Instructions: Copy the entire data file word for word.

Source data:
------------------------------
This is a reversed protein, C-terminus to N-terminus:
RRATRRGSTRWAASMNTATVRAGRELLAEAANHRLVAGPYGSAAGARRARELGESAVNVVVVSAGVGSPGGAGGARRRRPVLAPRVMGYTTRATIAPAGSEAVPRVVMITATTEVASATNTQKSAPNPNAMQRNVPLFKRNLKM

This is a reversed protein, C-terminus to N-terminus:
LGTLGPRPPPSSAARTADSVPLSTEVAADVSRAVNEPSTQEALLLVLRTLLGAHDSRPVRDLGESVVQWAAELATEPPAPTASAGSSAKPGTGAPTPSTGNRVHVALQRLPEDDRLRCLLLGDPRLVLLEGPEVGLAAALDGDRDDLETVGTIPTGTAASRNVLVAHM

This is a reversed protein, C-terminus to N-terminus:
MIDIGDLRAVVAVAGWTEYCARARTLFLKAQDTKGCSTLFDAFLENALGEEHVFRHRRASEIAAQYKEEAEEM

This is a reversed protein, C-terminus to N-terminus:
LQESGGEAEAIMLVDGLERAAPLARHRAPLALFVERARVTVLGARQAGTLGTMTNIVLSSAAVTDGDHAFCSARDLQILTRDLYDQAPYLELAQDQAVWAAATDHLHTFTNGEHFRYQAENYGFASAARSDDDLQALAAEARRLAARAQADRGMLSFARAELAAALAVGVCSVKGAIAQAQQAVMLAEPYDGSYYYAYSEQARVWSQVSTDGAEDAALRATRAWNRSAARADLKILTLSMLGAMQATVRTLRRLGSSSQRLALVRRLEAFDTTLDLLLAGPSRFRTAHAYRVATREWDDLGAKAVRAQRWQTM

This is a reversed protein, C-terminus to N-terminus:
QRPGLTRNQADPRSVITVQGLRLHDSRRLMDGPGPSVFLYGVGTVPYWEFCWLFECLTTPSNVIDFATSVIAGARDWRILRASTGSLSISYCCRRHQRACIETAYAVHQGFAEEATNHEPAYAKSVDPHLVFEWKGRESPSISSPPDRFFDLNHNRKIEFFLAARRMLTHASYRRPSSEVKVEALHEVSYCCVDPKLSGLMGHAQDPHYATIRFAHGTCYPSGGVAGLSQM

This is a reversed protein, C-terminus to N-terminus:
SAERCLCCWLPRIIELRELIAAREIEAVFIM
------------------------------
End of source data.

This is a reversed protein, C-terminus to N-terminus:
RRATRRGSTRWAASMNTATVRAGRELLAEAANHRLVAGPYGSAAGARRARELGESAVNVVVVSAGVGSPGGAGGARRRRPVLAPRVMGYTTRATIAPAGSEAVPRVVMITATTEVASATNTQKSAPNPNAMQRNVPLFKRNLKM

This is a reversed protein, C-terminus to N-terminus:
LGTLGPRPPPSSAARTADSVPLSTEVAADVSRAVNEPSTQEALLLVLRTLLGAHDSRPVRDLGESVVQWAAELATEPPAPTASAGSSAKPGTGAPTPSTGNRVHVALQRLPEDDRLRCLLLGDPRLVLLEGPEVGLAAALDGDRDDLETVGTIPTGTAASRNVLVAHM

This is a reversed protein, C-terminus to N-terminus:
MIDIGDLRAVVAVAGWTEYCARARTLFLKAQDTKGCSTLFDAFLENALGEEHVFRHRRASEIAAQYKEEAEEM

This is a reversed protein, C-terminus to N-terminus:
LQESGGEAEAIMLVDGLERAAPLARHRAPLALFVERARVTVLGARQAGTLGTMTNIVLSSAAVTDGDHAFCSARDLQILTRDLYDQAPYLELAQDQAVWAAATDHLHTFTNGEHFRYQAENYGFASAARSDDDLQALAAEARRLAARAQADRGMLSFARAELAAALAVGVCSVKGAIAQAQQAVMLAEPYDGSYYYAYSEQARVWSQVSTDGAEDAALRATRAWNRSAARADLKILTLSMLGAMQATVRTLRRLGSSSQRLALVRRLEAFDTTLDLLLAGPSRFRTAHAYRVATREWDDLGAKAVRAQRWQTM

This is a reversed protein, C-terminus to N-terminus:
QRPGLTRNQADPRSVITVQGLRLHDSRRLMDGPGPSVFLYGVGTVPYWEFCWLFECLTTPSNVIDFATSVIAGARDWRILRASTGSLSISYCCRRHQRACIETAYAVHQGFAEEATNHEPAYAKSVDPHLVFEWKGRESPSISSPPDRFFDLNHNRKIEFFLAARRMLTHASYRRPSSEVKVEALHEVSYCCVDPKLSGLMGHAQDPHYATIRFAHGTCYPSGGVAGLSQM

This is a reversed protein, C-terminus to N-terminus:
SAERCLCCWLPRIIELRELIAAREIEAVFIM